What I’ve Learned This Summer: Ryan Thomas
The 2011/2012 summer of cricket is quickly drawing to a close, and in years to come, we’ll look back with sepia-tinged goggles and reminisce fondly about Pup’s three-hundred, KP’s return to form, and Doug Bracewell’s spell at Hobart. At The Sledge, we get nostalgic about things very quickly; as such, we’ve asked some of the brightest cricket writers from around the world to put together pieces on What They’ve Learned This Summer.
I hate cricket.
Let me take a step back. About three months ago I made a misguided pledge to receive my cricket coverage solely from channel 9 and not from my preferred source of ABC radio.
Three months later, I hate cricket. But to be honest, channel 9 didn’t give me much of a choice.
Let me start with Ian Healy. I don’t know what that man does between March and November, but he doesn’t watch cricket. It’s like every summer his mind is a blank canvas that he splatters opinions over based on the first Test of the series. Yadav picks up a couple of wickets on the first morning? “What an impressive start to his career.” Tendulkar goes out playing a cut shot twice in a series? “That’s the shot that troubles him. They’ll look to expose that.” Spot on, Heals. The guy has 99 international hundreds to his name but you’ve pegged his one weakness.
And then there’s Michael Slater. Aside from being the only person to look at Shane Warne’s face and say “I’ll have what he’s having”, Slats commentates like he won’t be happy until Ricky Ponting is President of an Australia that only produces sports teams in the Harlem Globetrotters mould. And call me old fashioned, but back in my day people on TV had to have a grip on the English language. How this qualifies a bitter has-been with sentence structure that would make the Windows paperclip commit suicide is beyond me.
I actually feel sorry for Mark Nicholas. I’ve heard him commentate before, so I know he has a knowledge of the game far beyond that of his colleagues, which is why it’s so grating to hear him proclaim every shot as a ‘superb stroke’. But even his choice of superlatives frustrates me. Why can’t a late cut through third man for four be a ‘nice’ shot? I’d take ‘great shot, that’. But does it have to be a ‘clever’ shot? I thought to hit the ball away from fielders was a basic principle of batting. I actually heard his voice shake when someone lofted the ball in the air.
I try to like Mark Taylor. He can be insightful and often gives calculated thoughts on matters of the game such as captaincy. But I get the feeling that, unlike when they were batting, his partnership with Michael Slater is forced and uncomfortable. The two often try to one-up each other which produces a tasteless and grating ‘excitement’. Tubs has also warmed to describing Michael Clarke as a ‘busy’ cricketer. Is there something else he’s meant to be doing? “Busy cricketer, Michael Clarke. Not only is he on 43 but he’s also teaching a Pilates class and writing a Gluten Free cookbook.”
They’re not all unbearable. Richie is as sharp as ever, providing insight and adhering to his own rule of not describing the vision, but adding to it.
Bill Lawry is still the every-man who loves cricket more than what is socially acceptable. He even made a cracking joke about hail stones being “scarier than Fred Trueman”. Unfortunately Slats and Tubs didn’t know who he was talking about.
Ian Chappell still demands respect. Not from his commentary, but from the amount he swears when he’s quoted in books and documentaries.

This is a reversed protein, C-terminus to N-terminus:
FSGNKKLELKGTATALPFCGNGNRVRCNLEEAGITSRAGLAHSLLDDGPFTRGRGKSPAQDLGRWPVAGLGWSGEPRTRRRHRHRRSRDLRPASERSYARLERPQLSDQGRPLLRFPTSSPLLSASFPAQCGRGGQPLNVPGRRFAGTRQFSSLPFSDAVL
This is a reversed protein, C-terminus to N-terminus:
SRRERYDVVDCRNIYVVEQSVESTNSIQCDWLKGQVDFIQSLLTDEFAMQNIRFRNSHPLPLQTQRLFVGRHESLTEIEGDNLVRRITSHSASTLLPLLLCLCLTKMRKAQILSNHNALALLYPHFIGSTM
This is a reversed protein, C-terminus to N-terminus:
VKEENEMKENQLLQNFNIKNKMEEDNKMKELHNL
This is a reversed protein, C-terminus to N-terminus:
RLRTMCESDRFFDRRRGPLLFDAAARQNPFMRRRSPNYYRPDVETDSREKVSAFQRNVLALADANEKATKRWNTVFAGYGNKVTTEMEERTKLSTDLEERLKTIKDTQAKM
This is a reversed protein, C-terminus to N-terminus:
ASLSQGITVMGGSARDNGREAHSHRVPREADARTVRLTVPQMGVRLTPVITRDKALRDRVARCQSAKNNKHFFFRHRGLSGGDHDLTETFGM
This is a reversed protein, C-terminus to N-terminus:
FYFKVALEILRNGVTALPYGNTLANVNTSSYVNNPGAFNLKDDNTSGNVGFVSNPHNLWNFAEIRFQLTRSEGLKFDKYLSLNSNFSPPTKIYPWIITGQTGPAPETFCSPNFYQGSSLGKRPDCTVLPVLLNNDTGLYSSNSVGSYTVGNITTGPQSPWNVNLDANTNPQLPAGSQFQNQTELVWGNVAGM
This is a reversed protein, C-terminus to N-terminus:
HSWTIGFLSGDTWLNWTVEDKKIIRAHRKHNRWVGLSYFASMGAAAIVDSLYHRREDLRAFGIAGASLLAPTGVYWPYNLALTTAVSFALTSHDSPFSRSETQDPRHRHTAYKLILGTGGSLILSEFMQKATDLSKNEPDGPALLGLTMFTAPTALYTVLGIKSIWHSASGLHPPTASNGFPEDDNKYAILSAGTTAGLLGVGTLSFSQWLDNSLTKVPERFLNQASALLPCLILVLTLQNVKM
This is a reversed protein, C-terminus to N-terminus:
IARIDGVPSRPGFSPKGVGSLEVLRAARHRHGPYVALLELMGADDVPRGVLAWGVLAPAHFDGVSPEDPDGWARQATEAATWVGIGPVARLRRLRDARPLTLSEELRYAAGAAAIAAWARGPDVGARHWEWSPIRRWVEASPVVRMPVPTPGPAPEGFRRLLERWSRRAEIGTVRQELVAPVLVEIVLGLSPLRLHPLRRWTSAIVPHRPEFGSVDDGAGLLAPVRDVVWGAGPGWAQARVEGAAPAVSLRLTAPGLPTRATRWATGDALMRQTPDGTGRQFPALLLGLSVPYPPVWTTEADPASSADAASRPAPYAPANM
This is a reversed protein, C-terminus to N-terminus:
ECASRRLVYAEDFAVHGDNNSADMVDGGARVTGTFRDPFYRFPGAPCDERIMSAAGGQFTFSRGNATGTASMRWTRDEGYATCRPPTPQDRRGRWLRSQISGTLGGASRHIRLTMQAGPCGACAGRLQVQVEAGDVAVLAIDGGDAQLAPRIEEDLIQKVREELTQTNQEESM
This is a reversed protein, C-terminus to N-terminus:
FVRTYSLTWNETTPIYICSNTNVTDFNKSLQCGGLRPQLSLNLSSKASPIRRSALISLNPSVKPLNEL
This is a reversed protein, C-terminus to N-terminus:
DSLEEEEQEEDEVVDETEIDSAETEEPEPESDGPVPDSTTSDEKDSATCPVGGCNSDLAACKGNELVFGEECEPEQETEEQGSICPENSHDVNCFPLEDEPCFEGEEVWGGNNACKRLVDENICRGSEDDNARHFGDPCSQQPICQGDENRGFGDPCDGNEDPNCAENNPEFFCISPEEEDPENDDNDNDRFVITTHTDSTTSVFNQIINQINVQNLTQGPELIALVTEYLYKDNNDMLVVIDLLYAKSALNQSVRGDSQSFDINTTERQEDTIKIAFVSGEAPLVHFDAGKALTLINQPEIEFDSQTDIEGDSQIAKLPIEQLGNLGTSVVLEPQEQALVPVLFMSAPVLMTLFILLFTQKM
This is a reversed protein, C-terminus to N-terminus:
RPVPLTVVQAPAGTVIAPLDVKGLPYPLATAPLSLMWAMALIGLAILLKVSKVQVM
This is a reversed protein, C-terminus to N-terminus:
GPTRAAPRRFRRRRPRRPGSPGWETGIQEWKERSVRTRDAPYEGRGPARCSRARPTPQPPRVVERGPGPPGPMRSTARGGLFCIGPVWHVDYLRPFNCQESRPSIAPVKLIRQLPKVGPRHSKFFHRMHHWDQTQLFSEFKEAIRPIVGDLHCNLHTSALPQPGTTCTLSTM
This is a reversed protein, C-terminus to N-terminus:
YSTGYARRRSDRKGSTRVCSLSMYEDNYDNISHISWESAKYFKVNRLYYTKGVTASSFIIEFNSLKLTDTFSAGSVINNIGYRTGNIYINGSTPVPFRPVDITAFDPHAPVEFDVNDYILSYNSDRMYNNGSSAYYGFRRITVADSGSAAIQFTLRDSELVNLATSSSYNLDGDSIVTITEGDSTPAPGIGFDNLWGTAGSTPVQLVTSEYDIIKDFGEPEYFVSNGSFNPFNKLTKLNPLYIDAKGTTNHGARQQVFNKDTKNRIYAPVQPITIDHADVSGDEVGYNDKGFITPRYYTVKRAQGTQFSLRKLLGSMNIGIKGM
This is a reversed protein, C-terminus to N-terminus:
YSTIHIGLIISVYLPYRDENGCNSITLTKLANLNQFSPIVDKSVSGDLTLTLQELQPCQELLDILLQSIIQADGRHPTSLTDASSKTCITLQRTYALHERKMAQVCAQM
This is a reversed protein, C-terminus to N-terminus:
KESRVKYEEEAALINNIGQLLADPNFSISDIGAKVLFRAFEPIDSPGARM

And for the first time ever, I don’t hate Tony Greig. I grew up thinking he hated Australia more than John Howard, but it turns out he’s more like Severus Snape from Harry Potter. I assume, I’ve never read the books. They’re both Irish, right? But Greigy has been a revelation this year. He’s possibly the only CH9 commentator who pays Sri Lanka the respect they deserve as a powerhouse ODI nation. And through my exposure to FoxSports I learned that Greigy follows the cricket all year round, just like me.
So while all my cricket friends have had their heads on straight and their radios tuned to 774:
I had the pleasure of:
“Showing about TOO MANY RESULTS!”
So after the Australia V India Test series (which Mark Nicholas assured me was nothing short of magical, historical and fat-reducing) I decided to reward myself with ABC Grandstand for the One Day series. And just yesterday, I had one of “those moments”.
You know the one; you’re driving in your car listening to the radio, when Michael Clarke hits two boundaries to go to 97 to join Dave Warner in the 90s. I reverse parked like what the kids are calling “a boss”, screamed up the street in my work shoes, desperate to get to a tele to see who gets to 100 first. I fumble with my keys in the door, trip over my cricket shoes and lunge at the remote. I finally get to Channel 9, the Marks Nicholas and Taylor are debating the behavior of Sri Lankan skipper Mahela Jayawardene, who’s just gone troppo at the umpires for a no-ball call. They show the ball going over waist height. From front on. From side on. From stump cam. From Front on. They show the popping crease. From front on. From side on. The producers kick themselves for not implementing “Rauf-Cam”. They show Jayawardene waving his arms. Then in slow motion. Then in reverse.
I turn the TV off and walk back to my car and drive around the block.
I hear Michael Clarke bring up his century. I hear the crowd cheer, and I hear Jim Maxwell’s excitement.
I could never stay mad at you.
Ryan Thomas has a face for television, a voice for radio, and a brain for cricket. It is red, has a circumference of nine inches, and has a prominent seam.
For more “Things We’ve Learned This Summer”, click here.